If you’ve ever wished you had x-ray vision, NASA has some pictures for you.
NASA has released four composite images using data from several of its most advanced telescopes to depict our universe in different wavelengths of light, including data collected by the Chandra X-ray ObservatoryTHE James Webb Space Telescope (JWST) and the The Hubble Space Telescope.
THE pictureswhich show two galaxiesa cluster of stars and a nebulaare rendered in dazzling colors representing X-rays and infrared radiation, as well as optical light.
Related: James Webb Space Telescope (JWST) — A Complete Guide
The two galaxies shown are called NGC 1672 and M74. Classified as a barred spiral galaxy for its straight, “barred” star arms near its center, NGC 1672 is a galaxy located about 60 million light-years from Earth. The new composite image shows several areas, particularly in its outer arms, emitting intense X-ray radiation, shown in purple. According to NASA, these areas represent super dense objects, such as neutron stars and black holes, which pull matter into the galaxy.
M74 is a spiral galaxy like our own galactic home the Milky Way, located about 32 million light years from us. Also called the Ghost Galaxy because it is visibly very dark, the galaxy has an intricate lacy structure revealed by JWST. Now, Chandra’s data notes several sources of X-ray radiation, including young stars, dotting the spiral.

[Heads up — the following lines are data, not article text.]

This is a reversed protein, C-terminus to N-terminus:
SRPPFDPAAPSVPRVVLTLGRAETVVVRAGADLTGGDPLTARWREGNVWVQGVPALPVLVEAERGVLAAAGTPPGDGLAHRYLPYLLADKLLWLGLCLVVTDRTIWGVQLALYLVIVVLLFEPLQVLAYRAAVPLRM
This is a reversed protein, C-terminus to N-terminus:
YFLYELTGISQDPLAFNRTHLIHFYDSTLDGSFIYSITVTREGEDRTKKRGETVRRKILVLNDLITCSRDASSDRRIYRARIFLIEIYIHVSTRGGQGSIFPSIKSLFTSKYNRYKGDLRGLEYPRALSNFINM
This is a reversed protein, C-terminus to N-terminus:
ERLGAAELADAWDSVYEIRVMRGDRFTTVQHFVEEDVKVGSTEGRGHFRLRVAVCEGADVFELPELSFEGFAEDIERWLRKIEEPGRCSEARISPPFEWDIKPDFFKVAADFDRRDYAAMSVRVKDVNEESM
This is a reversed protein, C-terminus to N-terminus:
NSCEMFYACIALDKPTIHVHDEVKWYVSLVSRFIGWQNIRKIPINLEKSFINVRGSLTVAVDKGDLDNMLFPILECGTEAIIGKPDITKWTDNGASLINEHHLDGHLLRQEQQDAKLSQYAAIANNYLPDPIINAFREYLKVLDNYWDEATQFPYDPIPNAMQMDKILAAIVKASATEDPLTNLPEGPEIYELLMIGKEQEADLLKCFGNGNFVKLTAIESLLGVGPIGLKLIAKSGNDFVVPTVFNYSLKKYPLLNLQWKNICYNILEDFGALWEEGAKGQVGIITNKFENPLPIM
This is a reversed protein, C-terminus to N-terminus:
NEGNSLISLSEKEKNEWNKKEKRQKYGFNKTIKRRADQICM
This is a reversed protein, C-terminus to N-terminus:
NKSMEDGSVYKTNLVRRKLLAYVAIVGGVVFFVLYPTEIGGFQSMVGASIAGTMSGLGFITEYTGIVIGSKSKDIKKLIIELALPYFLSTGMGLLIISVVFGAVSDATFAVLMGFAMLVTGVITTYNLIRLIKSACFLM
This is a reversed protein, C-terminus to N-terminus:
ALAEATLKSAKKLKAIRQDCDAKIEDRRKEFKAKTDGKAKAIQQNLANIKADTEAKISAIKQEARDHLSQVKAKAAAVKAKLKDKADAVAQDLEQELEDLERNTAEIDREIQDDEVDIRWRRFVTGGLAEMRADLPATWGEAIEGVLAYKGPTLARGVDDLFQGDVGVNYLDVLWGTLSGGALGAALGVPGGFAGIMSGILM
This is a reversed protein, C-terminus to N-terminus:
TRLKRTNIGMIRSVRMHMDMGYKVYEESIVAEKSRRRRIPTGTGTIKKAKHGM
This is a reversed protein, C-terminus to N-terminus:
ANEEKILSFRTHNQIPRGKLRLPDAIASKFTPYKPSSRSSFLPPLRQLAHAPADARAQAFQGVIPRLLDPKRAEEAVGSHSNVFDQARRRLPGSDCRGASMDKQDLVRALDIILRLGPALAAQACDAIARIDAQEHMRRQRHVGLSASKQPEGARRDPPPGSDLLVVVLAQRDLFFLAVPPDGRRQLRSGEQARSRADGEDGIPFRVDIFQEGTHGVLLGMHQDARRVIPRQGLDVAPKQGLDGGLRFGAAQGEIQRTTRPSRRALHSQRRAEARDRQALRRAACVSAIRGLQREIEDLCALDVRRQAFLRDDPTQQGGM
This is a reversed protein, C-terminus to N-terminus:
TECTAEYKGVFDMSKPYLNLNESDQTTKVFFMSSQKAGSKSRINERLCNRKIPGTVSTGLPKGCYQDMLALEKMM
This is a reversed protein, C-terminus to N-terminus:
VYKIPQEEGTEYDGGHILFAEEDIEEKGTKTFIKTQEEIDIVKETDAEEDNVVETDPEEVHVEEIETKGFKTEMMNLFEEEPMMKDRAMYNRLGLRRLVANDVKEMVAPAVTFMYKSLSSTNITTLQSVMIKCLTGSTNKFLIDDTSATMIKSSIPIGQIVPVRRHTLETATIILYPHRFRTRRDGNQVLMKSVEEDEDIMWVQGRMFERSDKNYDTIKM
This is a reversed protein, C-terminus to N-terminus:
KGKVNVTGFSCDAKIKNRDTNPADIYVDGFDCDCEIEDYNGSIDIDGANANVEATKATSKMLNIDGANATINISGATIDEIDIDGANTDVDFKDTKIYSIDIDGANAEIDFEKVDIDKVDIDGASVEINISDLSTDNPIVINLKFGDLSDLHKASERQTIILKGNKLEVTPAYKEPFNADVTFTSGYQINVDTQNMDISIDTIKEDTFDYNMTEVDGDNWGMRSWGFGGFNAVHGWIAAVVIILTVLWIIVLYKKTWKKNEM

Another image shows M16, also called the Eagle Nebula, located about 6,500 light-years away. The image shows the famous “Pillars of creation“, dramatic clouds of dust and gas containing young stars, the most intense of which are highlighted in brilliant pinks and purples to show the powerful X-rays they emit. The image highlights the discovery that most of these young, X-ray-emitting stars are actually outside the pillars, with only a few young stars emitting this intense radiation from inside the clouds.
The image with Chandra’s most notable contribution might be that of NGC 346, a star cluster in the Small Magellanic Cloud, a galaxy located 200,000 light-years from Earth. A bright purple spot on the left side of the image highlights the remains of a supernova explosion, the spectacular death of a huge star.
Learn more: This new supernova is the closest to Earth in a decade. It is visible in the night sky at this time.
Cluster NGC 346 is also dotted with white-purple patches of X-rays emitted by young massive stars. This image is unique among the four because it contains data not only from Chandra, Webb, and Hubble, but also from the European Southern Observatory’s New Technology Telescope, the European Space Agency’s XMM-Newton Telescope, and NASA. retired. Spitzer Space Telescope.
You can find all the photos, including the photos combined to make the composite images and the 3D printable touch boards of each image, on the Chandra X-Ray Observatory website.